Pension scamWhile the new pensions freedoms have been welcomed by many, some have raised concerns about the prospect of retirees being scammed out of their hard-earned pension pots. While this is a possibility, it’s worth remembering that the days of buying annuities had their own challenges, with people realistically looking at a seriously-impaired quality of life if they went for an inappropriate provider. Those on the verge of retirement were, therefore, regularly advised to shop around for the best deal. Similar logic applies in the light of the new pensions freedoms, caveat emptor, let the buyer beware. Here are some useful pointers to avoid being parted from your money.
1. Get to know the provider thoroughly before you part with your cash.
In the old days, it was standard advice never to be pressurised into giving details to a cold-caller. This is still good advice, but in this age of e-mail and internet, you need to be cautious about digital communications too. In particular look out for any e-mails which purport to come from financial services companies, including ones with which you already do business. Check the actual e-mail address (it’s often easy to spot scam e-mails just by looking at this) and avoid clicking any links in the actual e-mail. If it says it’s from a particular company and you think it is, go to the company’s website and find the information yourself or use an external, reputable, telephone directory to find the company’s number and call them. Even when you’re happy that you know the identity of the person you’re dealing with, make sure you thoroughly understand any deal on offer before parting with your cash.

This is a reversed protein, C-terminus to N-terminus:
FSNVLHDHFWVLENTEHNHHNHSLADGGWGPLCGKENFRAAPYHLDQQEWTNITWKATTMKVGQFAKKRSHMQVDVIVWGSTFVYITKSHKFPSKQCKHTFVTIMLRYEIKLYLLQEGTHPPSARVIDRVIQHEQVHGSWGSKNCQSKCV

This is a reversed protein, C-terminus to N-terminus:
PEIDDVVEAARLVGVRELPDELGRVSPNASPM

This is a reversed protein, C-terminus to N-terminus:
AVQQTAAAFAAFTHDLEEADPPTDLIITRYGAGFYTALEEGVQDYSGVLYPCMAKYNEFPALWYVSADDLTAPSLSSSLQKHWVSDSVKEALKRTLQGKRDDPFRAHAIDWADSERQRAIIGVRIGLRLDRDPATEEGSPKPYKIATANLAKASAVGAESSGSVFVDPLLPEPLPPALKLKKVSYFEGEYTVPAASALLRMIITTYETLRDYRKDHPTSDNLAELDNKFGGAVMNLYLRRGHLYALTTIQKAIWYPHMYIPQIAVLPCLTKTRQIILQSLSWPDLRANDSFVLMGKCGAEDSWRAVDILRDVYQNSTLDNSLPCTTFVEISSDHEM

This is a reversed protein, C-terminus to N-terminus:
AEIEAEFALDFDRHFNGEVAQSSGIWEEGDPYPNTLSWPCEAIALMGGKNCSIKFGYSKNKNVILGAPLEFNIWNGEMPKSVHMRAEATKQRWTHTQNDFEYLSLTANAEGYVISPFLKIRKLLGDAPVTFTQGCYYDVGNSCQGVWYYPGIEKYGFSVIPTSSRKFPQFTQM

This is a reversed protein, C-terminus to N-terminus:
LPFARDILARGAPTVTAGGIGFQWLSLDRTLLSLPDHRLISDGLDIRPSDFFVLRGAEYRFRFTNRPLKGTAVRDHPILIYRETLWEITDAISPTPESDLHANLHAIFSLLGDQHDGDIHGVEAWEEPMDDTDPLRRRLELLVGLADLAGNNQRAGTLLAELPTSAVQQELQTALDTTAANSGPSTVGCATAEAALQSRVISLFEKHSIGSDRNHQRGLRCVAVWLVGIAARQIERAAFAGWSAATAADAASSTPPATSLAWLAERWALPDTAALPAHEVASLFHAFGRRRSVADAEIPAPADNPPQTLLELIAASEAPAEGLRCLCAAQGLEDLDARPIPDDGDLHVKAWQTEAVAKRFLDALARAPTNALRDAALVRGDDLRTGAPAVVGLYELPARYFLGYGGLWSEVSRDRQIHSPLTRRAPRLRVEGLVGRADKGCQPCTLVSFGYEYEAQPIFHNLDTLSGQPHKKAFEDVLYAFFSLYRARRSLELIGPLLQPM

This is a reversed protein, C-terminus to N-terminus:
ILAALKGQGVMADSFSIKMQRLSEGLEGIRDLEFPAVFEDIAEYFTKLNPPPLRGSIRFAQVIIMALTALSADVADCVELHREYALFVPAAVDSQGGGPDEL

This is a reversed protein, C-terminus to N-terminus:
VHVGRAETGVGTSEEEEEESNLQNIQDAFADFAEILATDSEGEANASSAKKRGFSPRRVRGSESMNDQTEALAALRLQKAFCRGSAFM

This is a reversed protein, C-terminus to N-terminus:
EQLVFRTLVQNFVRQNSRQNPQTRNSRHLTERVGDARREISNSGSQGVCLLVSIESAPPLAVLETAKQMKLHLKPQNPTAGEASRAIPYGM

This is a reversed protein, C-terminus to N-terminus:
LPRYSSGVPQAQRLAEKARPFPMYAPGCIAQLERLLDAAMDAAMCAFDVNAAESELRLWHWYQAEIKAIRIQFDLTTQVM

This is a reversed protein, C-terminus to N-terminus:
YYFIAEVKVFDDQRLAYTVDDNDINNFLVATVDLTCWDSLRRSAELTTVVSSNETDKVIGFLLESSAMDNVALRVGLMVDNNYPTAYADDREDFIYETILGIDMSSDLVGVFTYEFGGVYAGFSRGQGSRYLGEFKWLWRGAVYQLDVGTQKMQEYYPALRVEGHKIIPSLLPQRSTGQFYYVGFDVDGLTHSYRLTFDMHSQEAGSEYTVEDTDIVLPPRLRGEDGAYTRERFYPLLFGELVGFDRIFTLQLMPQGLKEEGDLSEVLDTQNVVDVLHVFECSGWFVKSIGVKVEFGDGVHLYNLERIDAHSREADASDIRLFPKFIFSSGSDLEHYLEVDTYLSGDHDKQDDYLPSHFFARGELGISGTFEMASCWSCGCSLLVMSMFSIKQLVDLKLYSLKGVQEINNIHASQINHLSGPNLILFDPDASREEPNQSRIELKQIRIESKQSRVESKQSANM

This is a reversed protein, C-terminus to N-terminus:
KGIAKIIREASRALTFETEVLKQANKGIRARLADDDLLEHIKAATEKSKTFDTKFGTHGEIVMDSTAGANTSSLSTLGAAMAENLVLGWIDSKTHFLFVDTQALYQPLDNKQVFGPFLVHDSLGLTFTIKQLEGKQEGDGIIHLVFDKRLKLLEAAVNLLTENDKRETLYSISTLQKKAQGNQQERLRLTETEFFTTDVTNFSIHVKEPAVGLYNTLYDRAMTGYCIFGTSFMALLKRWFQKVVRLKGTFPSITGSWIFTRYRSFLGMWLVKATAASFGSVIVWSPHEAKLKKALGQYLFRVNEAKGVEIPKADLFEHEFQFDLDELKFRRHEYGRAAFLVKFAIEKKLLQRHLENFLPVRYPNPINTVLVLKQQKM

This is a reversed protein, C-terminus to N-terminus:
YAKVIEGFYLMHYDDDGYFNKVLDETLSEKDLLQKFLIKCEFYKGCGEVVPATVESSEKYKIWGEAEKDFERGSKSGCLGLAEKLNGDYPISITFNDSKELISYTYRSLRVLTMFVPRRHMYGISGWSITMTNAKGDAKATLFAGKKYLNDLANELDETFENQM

2. Never let yourself be rushed into anything
If a deal’s good today then why would it stop being good tomorrow or next week or even next month? If someone’s trying to pressurize you into acting quickly, you have to ask yourself why. There’s a huge difference between buying tickets to the must-see event, which is guaranteed to sell out quickly and investing a pension pot to create an income which will last you for the rest of your life.
3. Be very suspicious of changes to established services
Companies in general (and financial services companies in particular) tend to give their customers as much notice as possible with regards to changes in their service. This is especially true when it comes to anything involving customers being able to send money to them. If you receive any communication purporting to be an urgent change to an established service then you should verify it directly with the provider by phone (or face to face). If you receive an e-mail advising you of a change in bank-account details then you absolutely must verify it before making any payment into it as there is a distinct possibility it is a scam.
4. Understand the rules around pension funds
Making sure you understand the ground rules of pension funds can help you to make better-informed decisions, which will also help you to avoid scams. For example, if anyone says (or even implies) that they can make it possible for you to access your pension pot before the age of 55, then alarm bells should start ringing immediately. As always, if a deal sounds too good to be true it probably is.
5. Be aware of the risks of unusual investments
There can be a very fine line between high-risk investment and scam, in fact it can arguably boil down to the provider’s intentions. You may be prepared to use part of your pension pot for a bit of a gamble in the hope of achieving the highest returns, but be ready to investigate such investments very thoroughly so that you are totally aware of (and comfortable with) the time-scale and element of risk.